Tuesday, May 19, 2009



“Thus I comprehended the need for silence;
for in silence alone
does a person’s truth
bind itself together and strike root.
And above all, Time is what most deeply signifies.”

~ Antoine de Saint-Exupéry, Citadelle

With a slice of unstructured time, I have stolen away to savor momentary solitude. Away from confines of controlled environments and distracting dins, and out to a palpable pea-soup fog. Landscape details are under varying gradations of cover. The sea is in the air, and I am outdoors with rainproofed writing material, making sure to draw deep Atlantic breaths. Answering a built-in alarm prompting me to take the first available instant to mark some thoughts, reminds me of how I’ve learned to maintain a continuum of regathering. There’s no gained ground to lose. And if I can possibly subvert the multitasking- smooth as it may be- with the singular simplicity of collecting thoughts, I will. With imaginings turned to words, I can hear myself think. It’s a treat, and since that is so- I carefully choose where I can savor my sliver of silence.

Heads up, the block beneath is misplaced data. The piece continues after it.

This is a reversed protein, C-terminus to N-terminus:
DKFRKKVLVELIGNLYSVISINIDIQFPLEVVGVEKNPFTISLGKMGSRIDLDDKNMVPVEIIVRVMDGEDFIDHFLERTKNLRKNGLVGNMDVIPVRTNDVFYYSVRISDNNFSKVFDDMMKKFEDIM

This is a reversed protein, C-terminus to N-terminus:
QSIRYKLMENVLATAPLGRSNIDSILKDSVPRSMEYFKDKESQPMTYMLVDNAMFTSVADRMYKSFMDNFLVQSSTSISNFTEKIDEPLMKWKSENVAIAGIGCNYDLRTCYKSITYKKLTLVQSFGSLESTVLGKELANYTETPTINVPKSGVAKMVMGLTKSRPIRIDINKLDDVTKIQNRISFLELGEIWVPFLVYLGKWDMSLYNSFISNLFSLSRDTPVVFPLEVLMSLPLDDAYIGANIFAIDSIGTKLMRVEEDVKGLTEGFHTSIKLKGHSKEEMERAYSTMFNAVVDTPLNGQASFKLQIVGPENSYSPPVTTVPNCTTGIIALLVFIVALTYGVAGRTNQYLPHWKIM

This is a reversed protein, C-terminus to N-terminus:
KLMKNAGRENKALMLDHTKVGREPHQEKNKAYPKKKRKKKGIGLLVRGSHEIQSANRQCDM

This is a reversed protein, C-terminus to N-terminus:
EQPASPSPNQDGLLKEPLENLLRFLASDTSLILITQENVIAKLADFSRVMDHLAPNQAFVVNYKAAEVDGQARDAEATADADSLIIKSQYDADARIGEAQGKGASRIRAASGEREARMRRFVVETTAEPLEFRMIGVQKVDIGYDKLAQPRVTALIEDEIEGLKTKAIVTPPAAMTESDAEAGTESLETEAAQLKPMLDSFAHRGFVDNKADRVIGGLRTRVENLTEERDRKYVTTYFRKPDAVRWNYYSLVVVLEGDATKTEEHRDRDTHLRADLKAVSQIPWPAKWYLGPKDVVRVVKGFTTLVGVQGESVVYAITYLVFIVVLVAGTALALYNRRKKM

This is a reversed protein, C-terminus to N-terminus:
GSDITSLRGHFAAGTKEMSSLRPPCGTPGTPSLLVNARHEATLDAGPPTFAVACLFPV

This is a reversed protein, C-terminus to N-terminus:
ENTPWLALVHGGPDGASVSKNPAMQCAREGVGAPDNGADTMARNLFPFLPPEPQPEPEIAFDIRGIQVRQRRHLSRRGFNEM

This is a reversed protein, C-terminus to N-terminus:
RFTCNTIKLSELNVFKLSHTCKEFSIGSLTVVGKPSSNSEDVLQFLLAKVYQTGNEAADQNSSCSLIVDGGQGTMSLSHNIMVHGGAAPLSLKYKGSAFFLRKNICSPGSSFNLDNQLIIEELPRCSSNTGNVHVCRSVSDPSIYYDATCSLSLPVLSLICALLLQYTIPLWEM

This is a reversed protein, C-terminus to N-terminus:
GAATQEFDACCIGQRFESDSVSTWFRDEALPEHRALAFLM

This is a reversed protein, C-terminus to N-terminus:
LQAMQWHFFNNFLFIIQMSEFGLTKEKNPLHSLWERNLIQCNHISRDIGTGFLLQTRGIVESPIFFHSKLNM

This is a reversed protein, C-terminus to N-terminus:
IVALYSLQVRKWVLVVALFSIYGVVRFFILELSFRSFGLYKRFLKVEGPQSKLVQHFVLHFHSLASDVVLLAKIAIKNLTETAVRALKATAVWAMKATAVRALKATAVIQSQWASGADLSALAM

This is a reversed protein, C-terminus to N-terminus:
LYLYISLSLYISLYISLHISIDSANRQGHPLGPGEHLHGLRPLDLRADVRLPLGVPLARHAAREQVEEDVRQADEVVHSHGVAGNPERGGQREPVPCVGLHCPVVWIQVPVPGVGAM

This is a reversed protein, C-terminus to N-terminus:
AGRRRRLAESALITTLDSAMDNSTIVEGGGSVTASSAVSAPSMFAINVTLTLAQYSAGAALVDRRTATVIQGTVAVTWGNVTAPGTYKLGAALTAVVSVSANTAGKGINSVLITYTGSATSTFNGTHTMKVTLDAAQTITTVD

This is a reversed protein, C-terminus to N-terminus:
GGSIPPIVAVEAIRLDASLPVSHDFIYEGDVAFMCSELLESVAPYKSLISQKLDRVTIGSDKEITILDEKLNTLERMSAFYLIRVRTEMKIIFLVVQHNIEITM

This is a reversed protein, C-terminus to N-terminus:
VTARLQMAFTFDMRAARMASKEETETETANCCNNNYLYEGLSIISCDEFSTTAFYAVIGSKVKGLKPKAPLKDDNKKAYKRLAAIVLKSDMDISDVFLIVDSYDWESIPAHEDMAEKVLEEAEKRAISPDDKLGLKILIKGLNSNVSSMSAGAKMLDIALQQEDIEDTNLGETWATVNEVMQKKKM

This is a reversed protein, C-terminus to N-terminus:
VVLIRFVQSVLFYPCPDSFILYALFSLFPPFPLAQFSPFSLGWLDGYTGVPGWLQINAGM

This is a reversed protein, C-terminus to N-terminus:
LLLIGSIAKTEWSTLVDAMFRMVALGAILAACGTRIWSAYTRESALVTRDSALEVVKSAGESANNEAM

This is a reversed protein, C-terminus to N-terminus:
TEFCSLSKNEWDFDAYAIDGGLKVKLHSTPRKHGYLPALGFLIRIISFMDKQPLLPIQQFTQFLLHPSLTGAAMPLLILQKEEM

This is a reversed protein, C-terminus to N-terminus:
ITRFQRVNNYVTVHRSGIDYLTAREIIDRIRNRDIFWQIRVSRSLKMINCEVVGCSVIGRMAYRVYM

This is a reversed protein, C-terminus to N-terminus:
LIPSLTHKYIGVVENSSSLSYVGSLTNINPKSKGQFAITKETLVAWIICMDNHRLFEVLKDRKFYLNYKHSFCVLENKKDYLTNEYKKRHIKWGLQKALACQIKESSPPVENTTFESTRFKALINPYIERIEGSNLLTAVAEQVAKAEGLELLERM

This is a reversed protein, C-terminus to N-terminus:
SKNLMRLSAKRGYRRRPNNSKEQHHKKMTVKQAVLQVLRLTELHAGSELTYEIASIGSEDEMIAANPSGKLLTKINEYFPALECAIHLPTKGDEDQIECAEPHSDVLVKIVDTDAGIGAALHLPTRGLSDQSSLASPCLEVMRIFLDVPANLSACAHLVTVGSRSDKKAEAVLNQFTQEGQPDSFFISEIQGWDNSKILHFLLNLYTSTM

Acting upon the insight to make opportunities to pause is becoming a cultivated instinct for me. It’s now a necessity. I’m not sure if that makes me a writer, though writing every day does sanction daydreaming and notebook-toting. Recently, I’ve more consciously appreciated maintaining a continuum of articulated thoughts. A tall order, considering the schedules I balance- but a worthwhile order. Noting the journey is an understanding of the vitality of thought. Rather than sedentary musing, I try to give purpose to this adventure- even if simply to savor the road. Indeed, the retreats are rare, so I make the most of short increments where I can find them. In so doing, connecting numerous points through constantly varied days, it becomes possible to notice what has transpired and what is presently before me. Listening to the words of others- as well as my own- and many recalled memories; thoughts stand to be lost or gained. Reeling in the scattered words and thoughts, making sense of them, allows me to realize treasures within the ordinary. When scattered ideas are elusively swept up by interruptions and frenetic paces, just about all I can do with a few minutes is note some words and leaf back through previous entries to find earlier threads. That’s usually when I sense the absence of reflective time. It is as though silence calls to a soul. Much as a gas gauge needle can silently rest over the “E,” while to our eyes it is sounding an alarm.